The inspiration for this article came from one of our readers. Her question was, “When was Saul’s name changed to Paul?” A very good question and I hope to supply a good answer. First it should be noted that neither God, The Lord or the Holy Spirit changed Saul’s name to Paul as we will show. As always we will employ the cultural, geographic and historical hermeneutic in our search for understanding.
Acts 9 The Road to Damascus Conversion
1 Now Saul, still breathing threats and murder against the disciples of the Lord, went to the high priest, 2 and asked for letters from him to the synagogues at Damascus, so that if he found any belonging to the Way, both men and women, he might bring them bound to Jerusalem. 3 As he was traveling, it happened that he was approaching Damascus, and suddenly a light from heaven flashed around him; 4 and he fell to the ground and heard a voice saying to him, “Saul, Saul, why are you persecuting Me?” 5 And he said, “Who are You, Lord?” And He said, “I am Jesus whom you are persecuting, 6 but get up and enter the city, and it will be told you what you must do.” NASB
Here at the appearance of the Glorified Christ, long after His ascension, Jesus calls Saul by name, “Saul, Saul, why are you persecuting Me?”
Acts 9:10 Now there was a disciple at Damascus named Ananias; and the Lord said to him in a vision, “Ananias.” And he said, “Here I am, Lord.” 11 And the Lord said to him, “Get up and go to the street called Straight, and inquire at the house of Judas for a man from Tarsus named Saul, for he is praying…” NASB
The Lord instructs Ananias to, “inquire at the house of Judas for a man from Tarsus named Saul…” The Lord still calls him Saul. No name change by The Lord at Saul’s conversion.
Acts 13 Commissioned by the Holy Spirit.
1 Now there were at Antioch, in the church that was there, prophets and teachers: Barnabas, and Simeon who was called Niger, and Lucius of Cyrene, and Manaen who had been brought up with Herod the tetrarch, and Saul. 2 While they were ministering to the Lord and fasting, the Holy Spirit said, “Set apart for Me Barnabas and Saul for the work to which I have called them.” 3 Then, when they had fasted and prayed and laid their hands on them, they sent them away.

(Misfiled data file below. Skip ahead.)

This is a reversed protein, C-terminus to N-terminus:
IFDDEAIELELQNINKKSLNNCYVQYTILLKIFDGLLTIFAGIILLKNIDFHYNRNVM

V 1. “…Simeon who was called Niger…”
Συμεὼν ὁ καλούμενος Νίγερ As translated from the Greek, “Simeon (called, whose name, surname) Niger (surname of the prophet Simeon) Thayer’s Geek Lexicon.
Simeon is a Jewish name and Niger meaning Black was a Latin surname. So here we have Jew with a Latin surname.
V 2. The Holy Spirit said, “Set apart for Me Barnabas and Saul for the work to which I have called them.”
He is still referred to as Saul by the Holy Spirit.
Maybe an exegesis of the names may yield some understanding.
The Greek word Σαῦλος is transliterated Saulos, Pronounced sau’-los, meaning desired. It is transliterated from the Hebrew שָׁאוּל, Sha’uwl pronounced shä·ül’ also meaning desired. First used in the Bible as the name of an early king of Edom and a successor of Samlah. (Gen. 36:37) Most importantly it is the name of Saul the first King of Israel who was from the tribe of Benjamin.
In the Ancient world and as it is today throughout much of the world names have meanings. I am reminded to make note of this to an American reading audience. For it is an American cliché that for generations Anglo-Americans would reply when asked their name and, “What does that mean?” The cliché reply would be, “I’m an American. Our names don’t mean anything.”
Since the meaning of his name was so easily translated into Greek and since he could easily continued to be known as Desired, why did he become known as Paul?
The Greek word Παῦλος, transliterated Paulos, pronounced pau’-los, means “little or small” is of Latin origin, Paulus meaning small, little or humble. The fact that it is of Latin in origin may yield a clue as well for it was a Latin surname. Bearers of the name include Lucius Aemilius Paulus Macedonicus (229 BC – 160 BC), a Roman general and politician. Also Sergius Paulus, Sergius meaning “earth-born: born a wonder” surnamed Paulus, a deputy or proconsul of Cyprus and converted to Christianity by Paul. Thayer’s Greek Lexicon.